Pilgrimage to Vysova


   Pilgrimages to Vysova were legalized only in 1930 by the Peremyshl’ bishop Kotsilovskiy on the basis of eyewitness accounts of several people, who had a vision of the Blessed Virgin on a pasture, near a spring in the Yavir mountain. The first pilgrimage to this spot took place under an open sky in 1931 with the participation of many members of the clergy and large crowds from both sides of the Carpathian Mountains. At a later time, a beautiful little tserkva/chapel was erected at this site and also outlined with stones the water spring. This little tserkva (which has survived to this day) was made of wood, and was covered with a tin roof. It had all the attributes of an Eastern Rite Church2: the altar, an iconostas, church processional banners, crosses and icons. After the exile of the Lemkos it was used by the border guards. With the passage of time it became a holding pen for sheep which were grazing nearby while being watched by shepherds - Polish mountaineers, so called "Gooraleh" (Highlanders). This led to the total destruction of the chapel with the exception of the walls and roof which survived until the time when several Vysova families returned to their birthplace [in the late 1950’s]. After extensive petitions and pleas to the authorities, their temple of worship was finally returned to them. While repairing their own destroyed farms, they managed within a short time to rebuild their own chapel on Yavir Mountain. At the present time, a small annual pilgrimage in observance of the Sts. Peter and Paul holiday continues to take place here attended by those Lemkos, who survived spiritually. The Yavir Mountain again was enriched with new visions, which were witnessed not only by Lemkos, but also by passing Polish settlers .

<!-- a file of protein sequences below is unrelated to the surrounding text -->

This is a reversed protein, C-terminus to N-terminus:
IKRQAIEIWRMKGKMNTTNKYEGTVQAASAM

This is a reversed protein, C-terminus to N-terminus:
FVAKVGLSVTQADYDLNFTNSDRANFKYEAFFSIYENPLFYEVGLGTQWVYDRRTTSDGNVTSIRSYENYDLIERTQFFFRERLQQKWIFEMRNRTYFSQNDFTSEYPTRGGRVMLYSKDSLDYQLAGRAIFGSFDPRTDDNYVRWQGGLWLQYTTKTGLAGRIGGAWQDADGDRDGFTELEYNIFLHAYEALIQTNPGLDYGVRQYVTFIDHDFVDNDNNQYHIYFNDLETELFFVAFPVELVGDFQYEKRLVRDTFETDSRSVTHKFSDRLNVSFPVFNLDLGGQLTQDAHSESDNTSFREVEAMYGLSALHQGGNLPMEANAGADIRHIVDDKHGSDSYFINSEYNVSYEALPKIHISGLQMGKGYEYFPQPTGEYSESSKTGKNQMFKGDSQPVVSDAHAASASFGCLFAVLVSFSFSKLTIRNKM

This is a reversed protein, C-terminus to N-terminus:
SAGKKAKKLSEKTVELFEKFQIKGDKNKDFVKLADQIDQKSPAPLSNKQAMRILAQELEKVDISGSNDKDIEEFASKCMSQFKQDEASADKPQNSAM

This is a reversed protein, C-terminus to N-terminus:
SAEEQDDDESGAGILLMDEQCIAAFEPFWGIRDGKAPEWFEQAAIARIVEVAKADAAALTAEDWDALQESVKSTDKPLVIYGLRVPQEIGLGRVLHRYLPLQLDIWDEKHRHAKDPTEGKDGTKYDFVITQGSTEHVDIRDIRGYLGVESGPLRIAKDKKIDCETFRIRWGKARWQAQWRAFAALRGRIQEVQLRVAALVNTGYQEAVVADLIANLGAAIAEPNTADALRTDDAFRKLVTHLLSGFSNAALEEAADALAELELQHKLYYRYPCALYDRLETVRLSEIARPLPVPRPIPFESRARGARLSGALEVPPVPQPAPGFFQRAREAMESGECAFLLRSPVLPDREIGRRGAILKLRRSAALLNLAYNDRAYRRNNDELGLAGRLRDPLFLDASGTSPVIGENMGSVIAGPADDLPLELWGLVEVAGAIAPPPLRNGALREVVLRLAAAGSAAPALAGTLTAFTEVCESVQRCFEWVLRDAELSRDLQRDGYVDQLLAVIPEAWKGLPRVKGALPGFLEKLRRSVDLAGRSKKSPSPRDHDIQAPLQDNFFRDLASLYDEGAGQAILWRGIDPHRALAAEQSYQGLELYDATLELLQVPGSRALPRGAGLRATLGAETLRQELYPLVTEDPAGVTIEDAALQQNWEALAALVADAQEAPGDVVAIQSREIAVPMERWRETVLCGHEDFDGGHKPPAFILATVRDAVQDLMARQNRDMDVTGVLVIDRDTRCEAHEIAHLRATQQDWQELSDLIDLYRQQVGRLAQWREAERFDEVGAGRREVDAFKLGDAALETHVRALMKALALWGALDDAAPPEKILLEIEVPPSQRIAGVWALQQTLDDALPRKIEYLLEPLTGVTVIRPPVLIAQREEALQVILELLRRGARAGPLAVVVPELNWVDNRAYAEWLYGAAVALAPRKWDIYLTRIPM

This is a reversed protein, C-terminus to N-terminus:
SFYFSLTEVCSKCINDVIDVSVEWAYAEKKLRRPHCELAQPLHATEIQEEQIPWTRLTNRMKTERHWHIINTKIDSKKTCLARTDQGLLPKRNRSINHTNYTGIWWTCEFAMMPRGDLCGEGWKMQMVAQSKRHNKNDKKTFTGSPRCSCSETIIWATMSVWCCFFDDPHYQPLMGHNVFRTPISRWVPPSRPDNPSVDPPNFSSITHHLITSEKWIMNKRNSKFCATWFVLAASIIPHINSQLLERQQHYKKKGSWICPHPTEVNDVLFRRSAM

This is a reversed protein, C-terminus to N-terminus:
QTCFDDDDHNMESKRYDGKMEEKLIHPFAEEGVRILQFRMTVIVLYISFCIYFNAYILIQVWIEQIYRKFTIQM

Before WW II, the greatest pilgrimages in western Lemkivshchyna took place on the Holy Day of Sts. Peter and Paul in Krynitsia, and the Feast of the Transfiguration of Our Lord, referred to locally as "Spasa", in Brunary. During those days from early morning on the rural roads (foot paths) and major roads, so called "tsisarsky"1 were humming with pedestrians, wagons, processions, everyone singing solemn hymns as they set out on the pilgrimage. Sometimes priests led their own parishioners, but most frequently it was the parish deacon, so called "diak". The procession was headed by a distinguished old farmer carrying a cross, followed by a diak, who read a prayer by each road cross or the chapel. Boys carried the church processional banners, while girls carried large church icons. On the road all sang together such hymns, as "Pasly pastyry ovtsy na horee", ("Shepherds were grazing sheep on a mountain") or similar hymns. In good weather, thousands took part in these pilgrimages. Travelling merchants would set up their stands near the "tserkva"2 . Lemkos never "blemished" their fingers with such trade and considered it a great sin to conduct business during such high holidays. But they themselves tolerated this practice by the Jews and Poles. After the Liturgy to the tune of a pipe organ merry-go-rounds creaked happily, whistles blew shrilly, flutes and harmonicas played and everything took place just as it should at a large feast.

   There were such times in Lemkivshchyna when bells tolled, choirs sang, festivals took place.

1 "tsisarsky", i.e., fit for the Caesar. Roads build during the reign of Emperor Franz-Joseph in Austro-Hungary, prior to 1914.

2 Most eastern European languages have more than one word for "church". Traditionally the Lemko word "kostel" is used for a Roman Catholic place of worship, while the word "tserkva" in used for a place of worship of an Eastern Rite church - whether Catholic or Orthodox. Because no similar distinction exists in English, the word "tserkva" is used in this translation.

3 "Spasa" refers to the Feast (or Holy Day) of the Transfiguration of Our Lord (from Spasytel = Savior), and falls on the 6th of August (New Style/Julian Calendar), and on the 19th of August according to Old Style/Gregorian Calendar, which is still followed by the Orthodox Church.

   The Feast of the Holy Transfiguration (Spasa) is more commonly called Preobrazhennia. [preobrazytysia  = to become transfigured).  The Holy Day of the Transfiguration is also known as the Feast of the First Fruits.  This is when people bring baskets of fruit to church to be blessed.

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Copyright © 1997 Jon W. Madzelan
This Home Page was created on Tuesday, June 17, 1997
Most recent revision Wednesday, January 14, 1998